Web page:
Once again, the Museum of Fine Arts invited garden clubs and professional designers from across New England to create floral arrangements for the always-anticipated Art in Bloom exhibit. This year I was one of a team of two representing the Wellesley Gardeners’ Guild, talked into it the way I’m usually talked into such things — by a sweet-talking friend who has done a million and one things for me who I just can’t say no to.
Before I knew it, one nerve-wracking day in March my design partner and I found ourselves in a lecture hall at the MFA with representatives from over 50 garden clubs from across the land, waiting to find out what work of art would be assigned to us. We were handed our envelope. Hands shaking, I opened it. Our object: Three ornate silver sugar boxes, circa 1680. Sweet.
We weren’t the only Wellesley garden club people there. The following clubs signed on: The Hills Garden Club of Wellesley represented by Cynthia Ballantyne and Amy Murphy; The Wellesley Garden Club, represented by Barbara Charlton and Joan Clipstone; and the Wellesley Garden Study Group represented by Cathy Broderick and Pam Breitfelder; joined Joan Minklei and myself, who represented the Wellesley Gardeners’ Guild.
Here are the pictures to prove it:
Putting together an Art in Bloom arrangement is a bit like putting together a Swellesley post. A post gets done one word at a time until I say “good enough” and move on with my life, as my editor advises. With an Art in Bloom arrangement, it was a matter of arranging one flower at a time. We tweaked this. We moved that. We looked it over and removed what didn’t work, and added a bloom or two. Eventually, we had to stop obsessing over it and move on with our lives. Easier said than done, but the MFA’s deadlines helped, and our mock-up, which we put together last month, gave us confidence.
Each exhibiting group had to write up its interpretation to let visitors in on their artistic vision. Ours read, “The utility of our object — sugar boxes — led us to think about how sugar got into the parlors of the English colonies. Through the vessel and plant material we chose, we wished to juxtapose the parlor of the 1700s and its veneer of gentility with the sugar plantations, which operated mostly by black slave labor at great human cost. We chose the boat-shaped container to evoke the ocean, which was the sole transportation route to get the sugar to the English colonies. The three calla lilies symbolize the triangle trade, while the Birds of Paradise symbolize the Carribean.”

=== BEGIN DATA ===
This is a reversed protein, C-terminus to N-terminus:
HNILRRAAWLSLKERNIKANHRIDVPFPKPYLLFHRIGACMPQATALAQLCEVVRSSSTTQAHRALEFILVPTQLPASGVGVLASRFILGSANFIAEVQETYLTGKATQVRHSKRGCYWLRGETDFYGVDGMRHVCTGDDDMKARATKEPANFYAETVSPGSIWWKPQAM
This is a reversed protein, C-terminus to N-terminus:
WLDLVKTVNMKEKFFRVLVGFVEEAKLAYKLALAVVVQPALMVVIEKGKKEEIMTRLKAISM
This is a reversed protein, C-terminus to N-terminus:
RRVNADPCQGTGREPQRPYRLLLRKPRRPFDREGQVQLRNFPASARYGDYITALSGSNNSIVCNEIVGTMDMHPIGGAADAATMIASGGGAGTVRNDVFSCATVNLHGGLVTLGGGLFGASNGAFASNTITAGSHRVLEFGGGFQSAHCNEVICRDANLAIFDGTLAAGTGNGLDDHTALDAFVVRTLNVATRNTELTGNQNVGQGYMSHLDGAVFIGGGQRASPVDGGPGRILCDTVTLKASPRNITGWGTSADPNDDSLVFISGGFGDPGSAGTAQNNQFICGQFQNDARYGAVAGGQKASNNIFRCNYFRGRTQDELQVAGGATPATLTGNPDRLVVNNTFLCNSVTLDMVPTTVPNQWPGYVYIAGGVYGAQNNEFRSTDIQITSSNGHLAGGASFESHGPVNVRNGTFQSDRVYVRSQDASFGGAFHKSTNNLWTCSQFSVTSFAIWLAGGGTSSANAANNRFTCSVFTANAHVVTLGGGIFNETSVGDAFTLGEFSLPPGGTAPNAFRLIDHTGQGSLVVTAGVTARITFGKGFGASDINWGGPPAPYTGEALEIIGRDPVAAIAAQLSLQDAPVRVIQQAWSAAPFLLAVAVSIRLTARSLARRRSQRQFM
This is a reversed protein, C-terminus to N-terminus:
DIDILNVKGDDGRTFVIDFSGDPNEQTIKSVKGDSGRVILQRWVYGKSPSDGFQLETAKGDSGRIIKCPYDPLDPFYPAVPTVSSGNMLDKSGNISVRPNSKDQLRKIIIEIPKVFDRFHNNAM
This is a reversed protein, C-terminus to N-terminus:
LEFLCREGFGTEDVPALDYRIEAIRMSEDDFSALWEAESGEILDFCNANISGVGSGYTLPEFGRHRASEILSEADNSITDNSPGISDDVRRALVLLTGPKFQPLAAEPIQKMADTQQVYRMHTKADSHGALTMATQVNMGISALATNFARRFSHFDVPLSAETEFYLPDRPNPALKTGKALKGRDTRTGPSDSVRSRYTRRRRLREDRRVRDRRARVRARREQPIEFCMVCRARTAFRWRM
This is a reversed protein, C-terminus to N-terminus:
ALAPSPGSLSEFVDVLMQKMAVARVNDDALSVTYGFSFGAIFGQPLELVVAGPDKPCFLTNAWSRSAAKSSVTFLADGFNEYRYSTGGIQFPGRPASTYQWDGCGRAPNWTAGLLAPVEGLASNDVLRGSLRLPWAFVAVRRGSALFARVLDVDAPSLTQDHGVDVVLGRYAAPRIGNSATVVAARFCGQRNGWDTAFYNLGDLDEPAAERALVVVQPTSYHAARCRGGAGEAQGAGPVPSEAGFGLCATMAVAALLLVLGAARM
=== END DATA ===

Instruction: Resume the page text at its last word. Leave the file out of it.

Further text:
Now that the exhibition is almost over (you can see it until 5pm today), I have people to thank. Thanks Wellesley Gardeners’ Guild, you were our patrons who lent enormous emotional support, granted us complete artistic freedom, and who paid for all that floral abundance. You were saints for putting up with our endless chatter about Art in Bloom this and Art in Bloom that. And I’m afraid you’ll have to put up with that kind of talk forever and anon, as Joan and I have become adept at circling every conversation around to the topic of Art in Bloom. Now that the exhibit is over, we’ll have to take a different conversational approach. I envision all gardening talk for the rest of my days going along the lines of, “Now back when I did Art in Bloom…”
Art in Bloom is now officially a part of my life narrative. Yup, I’m putting it on my resume. It’ll be a part of my Linked-In profile. It’s already on my Facebook wall. I’ve written about it in my journal. And if it doesn’t make it into my obituary (in what I hope is the distant future), there will be consequences in the form of a haunting.
Thanks also to pedestal sponsors Anderson’s Jewelers of Wellesley, and a big thank you to the MFA and all the volunteer MFA Associates who escorted us wherever we needed to go in the museum during off-hours and made positive reinforcement and general good cheer their main missions. It was a great experience, and I can’t wait to see who will accept the passing of the clippers and and put together next year’s arrangement.